SOUTH ISLAND PART 1
28.10.2014 - 03.11.2014 25 °C
The ferry trip south brings you into the port of Picton via Queen Charlotte Sound. New Zealand's fjords are tipped to be spectacular whichever guide book you favour, and we thought so too; serene is probably the best way to describe the still waters and lush forest-covered mountains you sail through as you pass through the QC Sounds. It makes for a very relaxed arrival on the South Island!!
Straight off the ferry and on the road to our first stop on the South, the Abel Tasman national park. It's a beautiful drive through the Nelson wine region to get there and as luck would have it we passed the Giesen vineyard, maker of the Riesling we've been enjoying so brakes on we stopped and picked up a case from their cellar door shop, what a total result!
Our day in the Abel Tasman was brilliant, thoroughly recommended. We boarded a little boat from Kaiteriteri beach an hour north to a secluded beach where we watched the tide fill the lagoon before tackling a short hike to Bark Bay. At the risk of repeating ourselves to describe this place, we'd have to say beautiful beaches, easy to navigate walks, gorgeous untouched/ un-inhabited landscape! On the boat to and from the park we also saw some sea lions, so much more beautiful in their natural habitat, and got a commentary on the park history and some of its features from our lovely skipper Adam. Split apple rock was pretty impressive, photo attached.
Lots to cover on the South Island so we moved on next to Cape Foulwind, tipped off by friends about this place to see more sealions. Aptly named it is beautiful, but raw, with sheer cliffs and powerful winds, so much so we saw a base jumper in flightsuit on our walk to the sealion colony!! The walk itself was brilliant, hilly and bracing, a bit like a cliff walk in Dover or Devon. The seal colony was awesome, if a bit tricky to photograph as you're on a viewing platform on the cliff with the sealions way below on the rocks, which they look like when still. Then a 'rock' starts moving and you realise it's a sealion having a stretch! We've attached some photos which if you zoom in reveal a super cute baby sealion finding its feet (or flippers?!). The views of the ocean here at Cape Foulwind demand over 180 degrees of your vision, you really can see the curvature of the earth - truly stunning.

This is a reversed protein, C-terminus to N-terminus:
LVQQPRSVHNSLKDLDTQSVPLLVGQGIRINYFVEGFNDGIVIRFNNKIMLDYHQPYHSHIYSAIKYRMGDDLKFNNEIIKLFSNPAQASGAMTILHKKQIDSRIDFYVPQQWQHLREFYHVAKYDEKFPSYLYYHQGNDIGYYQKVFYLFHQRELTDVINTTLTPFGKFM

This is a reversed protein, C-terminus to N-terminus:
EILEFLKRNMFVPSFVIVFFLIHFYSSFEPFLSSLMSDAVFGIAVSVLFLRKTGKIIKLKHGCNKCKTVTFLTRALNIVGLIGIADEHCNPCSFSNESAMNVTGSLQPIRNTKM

After two nights in the cape, we drove south along the west coast highway to the glacier region. This was a pretty long drive where Ollie deserves a mention for being very patient. It's all about the stop offs it seems so first one was at pancake rocks or Punakaiki. When we were told about these by friends, we'd imagined some low level round flat rocks on the beach, the sort you can scramble over. Erm, wrong! More pancake mountains than short stacks, these are geological monsters rising maybe 10-20 metres vertically from the sea, creating blast gorges where the waves crash and roar as they break inside the spaces between the rocks. There's a great decked walkway above the rocks so you can walk over the tops and between them, which was incredibly windy. At this point Ollie decided he'd like to have a run, i.e. sprint, round the whole decked track, scaling the viewing turrets then racing off again. Oh and he'd like to do this in character, as Spider-man (Ollie), Firestar (Anna), and Iceman (Scott). Go with it is often our approach with Ollie so we duly raced around the track much to the amusement and confusion of our fellow tourists, part at the safety risk of his pace on the high decking, part at us shouting superhero names and commands to each other. Still, between ice bolts Scott managed to get some good photos so you can see what we mean. Carrying on down the west coast highway the drive is spectacular, with the Tasman sea on your right, and the southern alps on your left. New Zealand is awesome.
We stayed at the rainforest retreat to see the Franz Josepf and Fox glaciers. It's aptly named as it rained almost constantly for our first night and day there! Queue an impromptu laundry and sort out day, plus films and hot tub, possibly more fun when raining. Sadly though, the rain meant the path to the glacier base station was 90% closed due to flooding the following day when we attempted the walk. It's a common occurrence here in rainy season apparently and a reality of a trip with a schedule, which meant we didn't have days spare to wait for better weather. So, seeing as much as possible from a distance of this and neighbouring Fox glacier (photos attached, beautiful alpine mountain scenery!) we rolled on further south towards Queenstown, home of bungee jumping. So far the South Island has been a complete delight, and we're only one week in!